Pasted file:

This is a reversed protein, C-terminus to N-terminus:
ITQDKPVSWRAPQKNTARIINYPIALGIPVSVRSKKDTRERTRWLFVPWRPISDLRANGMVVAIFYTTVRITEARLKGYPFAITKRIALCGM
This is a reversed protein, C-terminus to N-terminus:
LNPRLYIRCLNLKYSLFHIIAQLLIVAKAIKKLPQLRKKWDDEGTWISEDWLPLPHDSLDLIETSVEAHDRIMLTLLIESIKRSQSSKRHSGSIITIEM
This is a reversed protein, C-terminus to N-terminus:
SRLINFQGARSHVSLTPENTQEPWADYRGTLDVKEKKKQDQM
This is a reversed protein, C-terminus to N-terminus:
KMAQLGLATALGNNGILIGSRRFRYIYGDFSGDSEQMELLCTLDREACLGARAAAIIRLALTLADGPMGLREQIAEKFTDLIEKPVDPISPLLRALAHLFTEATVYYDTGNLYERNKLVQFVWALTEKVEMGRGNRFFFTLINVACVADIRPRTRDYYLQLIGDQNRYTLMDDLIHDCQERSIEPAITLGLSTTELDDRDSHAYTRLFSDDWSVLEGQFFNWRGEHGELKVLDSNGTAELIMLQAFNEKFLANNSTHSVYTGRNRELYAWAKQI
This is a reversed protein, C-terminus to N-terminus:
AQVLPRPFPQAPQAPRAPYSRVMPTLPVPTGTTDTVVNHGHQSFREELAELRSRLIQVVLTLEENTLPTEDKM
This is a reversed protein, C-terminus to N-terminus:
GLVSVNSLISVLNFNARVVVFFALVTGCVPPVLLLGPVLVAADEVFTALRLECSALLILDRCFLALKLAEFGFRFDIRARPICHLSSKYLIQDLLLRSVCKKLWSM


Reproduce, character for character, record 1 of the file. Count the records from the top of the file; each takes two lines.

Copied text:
This is a reversed protein, C-terminus to N-terminus:
ITQDKPVSWRAPQKNTARIINYPIALGIPVSVRSKKDTRERTRWLFVPWRPISDLRANGMVVAIFYTTVRITEARLKGYPFAITKRIALCGM